Tips for new writers- Sentence fragments

So, you’ve written a beautiful first chapter and have the hook that first sentence needs to be to pull the reader in and keep them going, but your following sentence is dangling there. It’s a description and a continuation of the sentence before.

And then you have a new paragraph. You’ve moved on to the next part of the scene with more dangling words finished off by a period.

She carried an ugly brown handbag. With bold tan stitching and different colored swatches. All in shades of brown.

Only the first sentence has a subject, a verb, and a predicate.

Some writers use periods in place of commas and semicolons. This is jarring to the reader. You can do this sparingly, but not like the example above. The handbag is not important to the reader unless the MC is Mary Poppins, and she’s going to pull a floor lamp out of it.

She carried an ugly brown handbag- a patchwork of swatches, with bold tan stitching.

It’s one sentence and one description.

I do use fragments to emphasize a point. I want the reader to understand this particular point, and in the next sentence, I explain why.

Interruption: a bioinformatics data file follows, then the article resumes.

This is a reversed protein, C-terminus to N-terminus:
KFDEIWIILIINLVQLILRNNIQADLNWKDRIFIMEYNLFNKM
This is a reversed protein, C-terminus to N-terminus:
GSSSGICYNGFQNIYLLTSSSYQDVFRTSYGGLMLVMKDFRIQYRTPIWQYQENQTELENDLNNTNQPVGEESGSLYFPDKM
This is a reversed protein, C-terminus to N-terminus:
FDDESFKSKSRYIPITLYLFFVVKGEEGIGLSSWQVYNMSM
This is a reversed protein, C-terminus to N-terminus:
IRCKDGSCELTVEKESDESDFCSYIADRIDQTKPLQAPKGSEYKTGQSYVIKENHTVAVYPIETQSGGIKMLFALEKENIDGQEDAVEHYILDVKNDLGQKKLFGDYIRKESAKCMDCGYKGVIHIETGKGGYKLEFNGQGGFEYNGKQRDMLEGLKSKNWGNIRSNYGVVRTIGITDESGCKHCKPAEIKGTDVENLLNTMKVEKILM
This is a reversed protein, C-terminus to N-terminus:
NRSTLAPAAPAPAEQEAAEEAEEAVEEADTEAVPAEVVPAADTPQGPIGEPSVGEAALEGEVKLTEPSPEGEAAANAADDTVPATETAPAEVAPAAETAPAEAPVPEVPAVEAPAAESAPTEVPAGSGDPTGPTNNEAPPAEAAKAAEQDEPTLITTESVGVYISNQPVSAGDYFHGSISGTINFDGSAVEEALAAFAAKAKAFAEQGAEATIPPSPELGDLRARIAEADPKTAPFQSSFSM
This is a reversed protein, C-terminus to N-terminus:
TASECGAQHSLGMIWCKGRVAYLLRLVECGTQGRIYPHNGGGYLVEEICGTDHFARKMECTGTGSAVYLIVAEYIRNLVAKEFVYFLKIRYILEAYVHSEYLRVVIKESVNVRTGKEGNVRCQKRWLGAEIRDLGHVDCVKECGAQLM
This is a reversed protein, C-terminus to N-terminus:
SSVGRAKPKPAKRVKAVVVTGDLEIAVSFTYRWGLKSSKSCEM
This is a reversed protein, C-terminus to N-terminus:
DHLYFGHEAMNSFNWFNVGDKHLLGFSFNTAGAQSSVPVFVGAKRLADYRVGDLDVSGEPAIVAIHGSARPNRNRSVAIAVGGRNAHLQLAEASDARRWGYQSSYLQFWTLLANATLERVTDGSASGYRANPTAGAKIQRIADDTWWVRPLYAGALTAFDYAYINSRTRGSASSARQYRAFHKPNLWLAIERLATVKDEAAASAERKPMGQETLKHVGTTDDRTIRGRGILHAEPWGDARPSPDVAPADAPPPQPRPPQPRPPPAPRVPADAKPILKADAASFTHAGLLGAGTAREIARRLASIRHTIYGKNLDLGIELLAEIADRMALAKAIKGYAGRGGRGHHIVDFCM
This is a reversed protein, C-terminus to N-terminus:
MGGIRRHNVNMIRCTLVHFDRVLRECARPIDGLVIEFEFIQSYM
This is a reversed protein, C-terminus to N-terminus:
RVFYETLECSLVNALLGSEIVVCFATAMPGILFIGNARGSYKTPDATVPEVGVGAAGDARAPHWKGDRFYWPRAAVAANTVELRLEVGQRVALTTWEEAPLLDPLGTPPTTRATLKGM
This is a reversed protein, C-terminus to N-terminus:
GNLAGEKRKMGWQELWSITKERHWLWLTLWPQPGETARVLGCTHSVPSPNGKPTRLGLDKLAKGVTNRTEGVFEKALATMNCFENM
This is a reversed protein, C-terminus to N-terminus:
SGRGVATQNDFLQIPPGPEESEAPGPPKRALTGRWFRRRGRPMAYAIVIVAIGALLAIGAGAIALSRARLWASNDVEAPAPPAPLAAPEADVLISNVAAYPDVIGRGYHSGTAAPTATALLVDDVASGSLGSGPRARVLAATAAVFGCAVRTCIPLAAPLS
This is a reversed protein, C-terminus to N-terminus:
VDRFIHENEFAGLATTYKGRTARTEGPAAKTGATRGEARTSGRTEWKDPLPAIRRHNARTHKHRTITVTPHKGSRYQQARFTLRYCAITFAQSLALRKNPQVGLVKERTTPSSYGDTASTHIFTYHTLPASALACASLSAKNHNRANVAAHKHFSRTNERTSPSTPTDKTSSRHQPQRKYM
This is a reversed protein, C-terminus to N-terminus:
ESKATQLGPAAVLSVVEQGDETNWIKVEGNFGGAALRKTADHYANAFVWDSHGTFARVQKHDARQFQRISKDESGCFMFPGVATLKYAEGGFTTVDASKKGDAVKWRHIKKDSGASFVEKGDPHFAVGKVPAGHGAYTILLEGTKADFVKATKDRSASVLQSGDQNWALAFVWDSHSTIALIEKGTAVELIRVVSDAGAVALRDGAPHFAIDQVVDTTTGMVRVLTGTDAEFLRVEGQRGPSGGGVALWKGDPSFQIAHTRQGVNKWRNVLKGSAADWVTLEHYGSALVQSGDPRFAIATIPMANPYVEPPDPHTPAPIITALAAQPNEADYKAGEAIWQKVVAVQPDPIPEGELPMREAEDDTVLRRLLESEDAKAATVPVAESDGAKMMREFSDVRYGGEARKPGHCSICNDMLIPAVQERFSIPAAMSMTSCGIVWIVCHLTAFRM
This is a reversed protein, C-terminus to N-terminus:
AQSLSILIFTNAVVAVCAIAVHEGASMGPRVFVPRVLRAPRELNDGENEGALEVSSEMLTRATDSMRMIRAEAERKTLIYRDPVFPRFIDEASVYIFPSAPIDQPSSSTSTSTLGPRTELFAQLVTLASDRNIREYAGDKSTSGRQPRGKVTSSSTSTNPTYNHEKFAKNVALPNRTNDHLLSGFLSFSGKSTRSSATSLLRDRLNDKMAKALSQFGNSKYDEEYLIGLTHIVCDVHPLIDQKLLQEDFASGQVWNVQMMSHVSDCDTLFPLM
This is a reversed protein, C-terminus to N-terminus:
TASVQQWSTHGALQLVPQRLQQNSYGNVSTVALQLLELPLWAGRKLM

She carried a patchworked handbag, the swatches different shades of brown and pale. The tan stitching stood out against the fabric, but from a distance, it looked like skin. “That’s quite a bag, Ms. Jones.”

“Why, thank you! It’s leather.” She smiled, cocking her hip out and pulling the sides of the bag to show it off.

Something about the way she caressed it struck me as odd and my desperate brain grappled for anything nice to say. Something neutral.

Instead, I blurted, “not anyone I know, is it?”

In the example above, my fragment is: Something neutral.

The bag is a little freaky to the MC and makes her think twice about Ms. Jones. I’ve written this in first-person limited, past tense, and the fragment is a thought. It would even work for third person limited, because ‘Something neutral’ shows how the MC is now silently questioning their association with Ms. Jones.

Fragments have a time and a place, but don’t chop up a description. Don’t have fifty sentence fragments on a page either, unless you want your reader to chuck the book across the room, or click off if they are on a tablet or a phone.

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